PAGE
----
Again and again has Herr Hitler avowed, and explained, his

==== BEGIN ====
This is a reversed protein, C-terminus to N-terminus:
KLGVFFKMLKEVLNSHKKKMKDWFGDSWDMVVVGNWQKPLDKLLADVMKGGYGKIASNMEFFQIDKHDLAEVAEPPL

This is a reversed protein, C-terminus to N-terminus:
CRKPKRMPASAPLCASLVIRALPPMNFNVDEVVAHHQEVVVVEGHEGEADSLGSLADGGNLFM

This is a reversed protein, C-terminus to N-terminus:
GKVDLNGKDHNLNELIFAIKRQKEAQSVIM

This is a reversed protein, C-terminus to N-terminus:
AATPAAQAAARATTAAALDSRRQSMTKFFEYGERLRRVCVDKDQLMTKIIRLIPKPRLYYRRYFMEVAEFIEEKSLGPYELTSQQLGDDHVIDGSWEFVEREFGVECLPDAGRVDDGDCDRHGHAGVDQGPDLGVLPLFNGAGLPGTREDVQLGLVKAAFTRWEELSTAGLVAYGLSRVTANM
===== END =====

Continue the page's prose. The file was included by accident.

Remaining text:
theory of " broadened strategy " and his system of the Trojan Horse. " Our real wars," he informed Dr. Rauschning in 1932, " will in fact be fought before mili- tary operations begin. I can quite imagine that we might control Britain in this way." " Our strategy," he said again, " is to destroy the enemy from within, to conquer him through himself. . . . Mental confusion, contradictions of feeling, indecisiveness, panic: these are our weapons." Lord Haw-Haw knows how to employ these weapons with languid skill. Some defence must clearly be contrived. It is not possible for us to forbid our citizens to listen in to Lord Haw-Haw. It would be unwise, even, if we were to seek by technical interruptions to render his commentary inaudible. On the contrary, we should do everything to advertise the Hamburg broadcasts so that more and more people listen in. We must, in fact, prescribe Lord Haw-Haw as part of the country's daily ration in order that his talks may begin to cloy with increasing familiarity and thereby be exposed to the law of diminishing returns. Some more positive rejoinder will also be required.